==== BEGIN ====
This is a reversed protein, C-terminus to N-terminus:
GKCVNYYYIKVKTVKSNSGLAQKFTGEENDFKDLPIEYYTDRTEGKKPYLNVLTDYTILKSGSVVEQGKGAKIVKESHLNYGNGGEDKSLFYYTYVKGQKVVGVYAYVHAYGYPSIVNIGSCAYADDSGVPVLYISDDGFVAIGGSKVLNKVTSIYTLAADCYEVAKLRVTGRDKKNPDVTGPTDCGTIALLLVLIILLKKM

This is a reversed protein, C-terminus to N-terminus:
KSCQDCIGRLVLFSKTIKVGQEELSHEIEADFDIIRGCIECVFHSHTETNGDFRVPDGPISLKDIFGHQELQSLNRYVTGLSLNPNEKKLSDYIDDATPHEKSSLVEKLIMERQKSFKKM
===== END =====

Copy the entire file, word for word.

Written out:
This is a reversed protein, C-terminus to N-terminus:
GKCVNYYYIKVKTVKSNSGLAQKFTGEENDFKDLPIEYYTDRTEGKKPYLNVLTDYTILKSGSVVEQGKGAKIVKESHLNYGNGGEDKSLFYYTYVKGQKVVGVYAYVHAYGYPSIVNIGSCAYADDSGVPVLYISDDGFVAIGGSKVLNKVTSIYTLAADCYEVAKLRVTGRDKKNPDVTGPTDCGTIALLLVLIILLKKM

This is a reversed protein, C-terminus to N-terminus:
KSCQDCIGRLVLFSKTIKVGQEELSHEIEADFDIIRGCIECVFHSHTETNGDFRVPDGPISLKDIFGHQELQSLNRYVTGLSLNPNEKKLSDYIDDATPHEKSSLVEKLIMERQKSFKKM